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Avalanche Advisory for 2018-02-27 06:40

  • EXPIRED ON February 28, 2018 @ 6:40 am
    Published on February 27, 2018 @ 6:40 am
  • Issued by Andrew Kiefer - Mt Shasta Avalanche Center
  • February 27, 2018 @ 6:40 am

    Advisory Hotline: (530) 926-9613

  • The avalanche danger is MODERATE near and above treeline where fresh wind slabs 1-2 feet thick have formed on W-SW-S-SE-E aspects. Wind slabs will grow in size and distribution today with continued northerly winds. Human triggered wind slab avalanches are possible while natural avalanches are unlikely. Below treeline, the avalanche danger is LOW.

  • Heightened avalanche conditions on specific terrain features. Evaluate snow and terrain carefully; identify features of concern.

Avalanche Problem 1: Wind Slab

  • Character ?
  • Aspect/Elevation ?
  • Likelihood ?
    Very Likely
  • Size ?
    Very Large

New snow and northerly winds have created fresh wind slabs near and above treeline on W-SW-S-SE-E aspects. Wind slabs 1-2 ft thick could be human triggered on leeward slopes and terrain features 35 degrees and steeper. Watch for blowing snow, cornices, textured snow surfaces and drifts of snow as evidence of recent wind loading. Be especially careful of convex slopes, gullies and terrain depressions between 7,500-9,000 ft where previous wind loading has occurred. Plenty of low-density snow is available for transport and active wind loading is expected today.


    Advisory Discussion

    The recent storm produced more snow than anticipated and added a much-needed refresh to the backcountry. With storm totals of 4-8 inches of snow and continued northerly winds, wind slabs are the primary avalanche concern and will grow in size and distribution today. Shallow snowpack hazards still exist below treeline and are now just barely covered by the fresh snow. A major winter storm will begin tomorrow, bringing changing conditions in the backcountry and rising avalanche danger in the coming days.

    Recent Observations

    Snowfall continued into the afternoon yesterday with an additional 3-5 inches of low-density snow accumulating throughout the advisory area. Totals from yesterday’s storm range from 4-8 inches. Winds were calm out of the W yesterday morning, but became strong and shifted to the N/NE in the afternoon and overnight with a max wind gust over 60 mph at Grey Butte.

    Precipitation intensity up to 2 inches an hour was observed yesterday between 11am-1pm during a tour to 8,500 ft in Avalanche Gulch. Visibility was limited above treeline. No avalanches, shooting cracks or whumphs were observed. Very little wind loading had occurred before 2 pm yesterday. The new snow was evenly distributed throughout the terrain and unconsolidated, not showing any slab properties. No recent wind slabs were seen, but the winds had not picked up yet. Previously wind loaded areas were encountered with isolated winds slabs up to 2 ft thick on SE aspects near and above treeline.  

    Weather and Current Conditions

    Weather Summary

    Today will be sunny with strong and gusty north/northeast winds. High temperatures will reach the low 30s. Tonight will be clear with increasing clouds by tomorrow morning. A deep trough of low pressure will impact northern California Wednesday night through Friday. Hurricane force winds out of the southwest are expected above treeline. Precipitation should begin after 10 am on Wednesday. The bulk of snow should come Wednesday night and during the day on Thursday. Over 2 inches of water and 2-3 feet of snow are expected by this weekend with snow levels dropping to 2,000-3,000 ft.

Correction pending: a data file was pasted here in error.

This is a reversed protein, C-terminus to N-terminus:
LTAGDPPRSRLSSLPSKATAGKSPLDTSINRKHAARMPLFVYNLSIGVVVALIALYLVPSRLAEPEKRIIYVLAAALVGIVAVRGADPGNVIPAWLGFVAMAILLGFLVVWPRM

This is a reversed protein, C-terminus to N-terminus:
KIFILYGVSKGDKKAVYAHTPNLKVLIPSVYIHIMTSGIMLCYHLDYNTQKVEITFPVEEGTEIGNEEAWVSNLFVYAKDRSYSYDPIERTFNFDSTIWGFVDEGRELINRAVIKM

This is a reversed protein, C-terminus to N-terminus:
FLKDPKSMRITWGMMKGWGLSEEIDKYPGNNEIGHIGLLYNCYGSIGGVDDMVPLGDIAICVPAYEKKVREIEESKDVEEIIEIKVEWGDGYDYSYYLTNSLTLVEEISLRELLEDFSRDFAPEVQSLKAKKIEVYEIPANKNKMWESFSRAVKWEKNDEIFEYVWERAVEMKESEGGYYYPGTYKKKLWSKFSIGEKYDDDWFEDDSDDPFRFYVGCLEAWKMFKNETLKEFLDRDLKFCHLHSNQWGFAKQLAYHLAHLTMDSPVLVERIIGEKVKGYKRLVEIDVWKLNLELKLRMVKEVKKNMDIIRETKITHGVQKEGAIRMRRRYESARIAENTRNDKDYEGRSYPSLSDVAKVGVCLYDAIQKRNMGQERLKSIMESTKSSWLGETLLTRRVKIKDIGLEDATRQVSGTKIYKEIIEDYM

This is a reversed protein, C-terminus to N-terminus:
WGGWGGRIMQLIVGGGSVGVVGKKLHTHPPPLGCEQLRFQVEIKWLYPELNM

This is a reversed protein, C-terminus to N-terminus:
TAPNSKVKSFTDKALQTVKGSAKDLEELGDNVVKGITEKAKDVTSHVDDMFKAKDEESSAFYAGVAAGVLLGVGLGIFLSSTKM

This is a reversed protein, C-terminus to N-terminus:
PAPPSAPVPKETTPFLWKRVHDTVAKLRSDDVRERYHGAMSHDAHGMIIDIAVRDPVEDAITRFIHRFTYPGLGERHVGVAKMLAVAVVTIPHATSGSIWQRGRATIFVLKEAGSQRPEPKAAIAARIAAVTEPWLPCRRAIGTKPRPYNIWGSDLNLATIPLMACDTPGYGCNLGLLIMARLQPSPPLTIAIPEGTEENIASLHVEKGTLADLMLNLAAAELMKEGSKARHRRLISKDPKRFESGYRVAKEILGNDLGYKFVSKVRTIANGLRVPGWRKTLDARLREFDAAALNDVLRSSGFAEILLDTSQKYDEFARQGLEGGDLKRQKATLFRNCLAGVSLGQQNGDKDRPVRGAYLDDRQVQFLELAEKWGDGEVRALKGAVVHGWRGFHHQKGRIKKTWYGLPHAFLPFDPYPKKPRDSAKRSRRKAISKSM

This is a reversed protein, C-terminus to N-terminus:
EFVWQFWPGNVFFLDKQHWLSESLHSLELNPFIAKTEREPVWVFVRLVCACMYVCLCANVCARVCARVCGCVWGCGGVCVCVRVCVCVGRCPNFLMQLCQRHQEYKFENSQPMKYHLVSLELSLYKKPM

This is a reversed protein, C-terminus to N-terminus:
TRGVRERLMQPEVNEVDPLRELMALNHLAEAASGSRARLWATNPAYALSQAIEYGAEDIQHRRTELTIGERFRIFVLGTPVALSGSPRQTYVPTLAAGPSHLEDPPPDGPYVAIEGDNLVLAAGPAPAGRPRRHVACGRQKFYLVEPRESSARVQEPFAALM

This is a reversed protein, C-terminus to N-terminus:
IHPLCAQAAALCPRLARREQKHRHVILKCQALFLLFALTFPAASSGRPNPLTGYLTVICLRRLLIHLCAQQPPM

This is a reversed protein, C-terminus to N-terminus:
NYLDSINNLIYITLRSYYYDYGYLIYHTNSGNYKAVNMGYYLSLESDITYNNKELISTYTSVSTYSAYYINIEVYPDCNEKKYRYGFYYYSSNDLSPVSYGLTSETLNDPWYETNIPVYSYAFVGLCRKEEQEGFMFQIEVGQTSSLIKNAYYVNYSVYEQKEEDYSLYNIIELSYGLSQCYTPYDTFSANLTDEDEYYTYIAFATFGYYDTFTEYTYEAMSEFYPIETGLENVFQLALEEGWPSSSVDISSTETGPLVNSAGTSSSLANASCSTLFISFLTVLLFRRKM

24 Hour Weather Station Data @ 6:00 AM

    Weather Station Temp (°F) Wind (mi/hr) Snow (in) Comments
    Cur Min Max Avg Avg Max Gust Dir Depth New Water Equivalent Settlement
    Mt. Shasta City (3540 ft) 23 23 35 29.5 7 NNW
    Sand Flat (6750 ft) station down
    Ski Bowl (7600 ft) 7.5 6.5 21 14 44 3 0.2 3
    Grey Butte (8000 ft) 14 9 16.5 13.5 13 63 N
    Castle Lake (5870 ft) 12 12 23 18 11 2 1
    Mount Eddy (6509 ft) 10 9 20.5 14.5 3 13 SSE 32 5 2
    Ash Creek Bowl (7250 ft) station down
    Ash Creek Ridge (7895 ft) station down

    Two Day Mountain Weather Forecast

    Produced in partnership with the Medford NWS

    For 7000 ft to 9000 ft
      Tuesday Tuesday Night Wednesday
    Weather Sunny. Wind chill values as low as -10. Partly cloudy with a 10 percent chance of snow after 4am. Snow, mainly after 4pm. Chance of precipitation 80%.
    Temperatures 29 deg. F. 20 deg. F. 29 deg. F.
    Wind direction N N/NW S
    Wind speed 10-15 mi/hr 5-10 mi/hr 5-10 mi/hr
    Expected snowfall 0 in. 0 in. 2-4 in.
    For 9000 ft to 11000 ft
      Tuesday Tuesday Night Wednesday
    Weather Sunny. Wind chill values as low as -29. A 10 percent chance of snow after 4am. Wind chill values as low as -9. Snow, mainly after 4pm. Chance of precipitation 80 percent. Wind chill values as low as -23.
    Temperatures 16 deg. F. 14 deg. F. 15 deg. F.
    Wind direction N/NE W/NW W/SW
    Wind speed 40-50 mi/hr 25-35 mi/hr 20-30 mi/hr
    Expected snowfall 0 in. 0 in. 2-4 in.

    Season Precipitation for Mount Shasta City

    Period Measured Normal Percent of Normal
    From Oct 1, 2017 (the wet season) 10.49 28.96 36
    Month to Date (since Mar 1, 2018) 0.38 6.69 6
    Year to Date (since Jan 1, 2018) 4.66 13.75 34


    This advisory does not apply to Ski Areas or Highways and is for the Mount Shasta, Castle Lake and Mount Eddy backcountry. Use this information for guidance only. You may find different conditions in the backcountry and should travel accordingly. This advisory expires on midnight of the date it was posted unless otherwise noted.